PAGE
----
Are your RVing aspirations bigger than your budget? Consider becoming a Workamper®. As a “working camper,” you get paid to mix work and recreation while saving a good chunk of change on your campsite and hookup costs.
In this guide from LGCIO, we will explain what workamping is, how to get started, and more importantly, how to make money as a Workamper®. Read on to see how it works.
What is a Workamper®?
The term Workamper® was trademarked in 1987, long before the workamping craze took hold in the United States. A merging of the words “worker” and “camper”, a Workamper® is generally anyone who works while living out of a recreational vehicle.
Technically, someone is still considered a Workamper® whether they are camping in a pop-up, van, pick-up camper, or tent, but the system is geared more towards RVers.
Workamping Perks and Flexibility
You can choose to workamp full- or part-time based mostly on seasonality and your mobility. The real benefit is in the savings.
In exchange for your labor, the campsite operator will likely offer a free (or significantly reduced) campsite with full hookups (FHU). By reducing one of the highest costs of RVing, the savings can be quite attractive.
Making Money Workamping
Workamper® pay usually ranges from minimum wage to $15 per hour.
The earnings you make workamping will only be enough to supplement your RVing lifestyle. It won’t be enough to save for retirement or cover other expenses unless you already have considerable savings going into workamping.
Your Earnings are Taxable, but...
The income you receive through workamping is taxable and reportable. But, where there are taxes, there are deductions, and many of the expenses you incur while workamping are tax-deductible!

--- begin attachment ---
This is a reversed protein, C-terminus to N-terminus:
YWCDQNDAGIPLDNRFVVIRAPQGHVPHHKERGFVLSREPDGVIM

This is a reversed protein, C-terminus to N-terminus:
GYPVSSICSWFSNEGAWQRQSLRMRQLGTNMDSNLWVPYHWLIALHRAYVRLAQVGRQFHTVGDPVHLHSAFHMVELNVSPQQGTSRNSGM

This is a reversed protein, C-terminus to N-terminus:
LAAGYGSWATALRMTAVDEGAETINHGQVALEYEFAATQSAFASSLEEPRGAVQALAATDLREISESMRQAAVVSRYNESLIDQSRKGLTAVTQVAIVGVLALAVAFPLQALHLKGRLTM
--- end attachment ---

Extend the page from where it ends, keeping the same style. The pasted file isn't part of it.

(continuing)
To learn more about the tax implications of being a Workamper®, check out the tax and legal strategies for RVers by Steven Anderson, the founder of the Small Biz RVer School.
What Will I Be Doing as a Workamper®?
While our search did reveal chainsaw artist to be one available workamping opportunity 😀, the most common types of workamping jobs include:
- Camp host
- General laborer
- Office assistant
- Retail employee
Workamping isn’t Only for Retirees
Despite the stereotype, workamping is appropriate for RVers of all ages. It might be a good fit for anyone interested in saving and making money RVing.
Workamper® Job Opportunities
There is a multitude of employment resources for RVers. Click through some of the links below to see available workamper® jobs for the upcoming season.
- Amazon CamperForce
- Camp Host Jobs
- Cool Works®
- Happy Vagabonds
- Kamper Jobs
- Kampgrounds of America (KOA)
- RV.net (Good Sam forum)
- RV Park Store
- RV Property
- Snowbird RV Trails
- Workamper® News
- Workers on Wheels
- Working Couples
When to Apply for Workamping Positions
As an RVer, it’s possible to work and travel all year long.
In four-season climates, the best time to apply for a workamping position is during the late fall through early spring.
Apply to year-round RV parks and campgrounds (especially in the south) in late spring through early fall for the coming “snowbird” season.
Fall and winter jobs are available, too! Once the holidays roll around, retailers, Amazon distribution hubs, and the Sugar Beet Harvest (a Workamper® favorite) are always looking for a few helping hands. You might also want to check with ski resorts.
Why Consider Workamping?
Some RVers workamp for reasons beyond saving and making money. They do it for the experience and adventure. When you work odd jobs, you’re always meeting new people and learning new things.
There’s also a feeling of accomplishment and productivity. It makes rest and recreation all the more fulfilling.
If you’re on the fence about being a Workamper®, experiment with a short-term gig. If it’s not for you, at least you made some memories to add to your RVing scrapbook.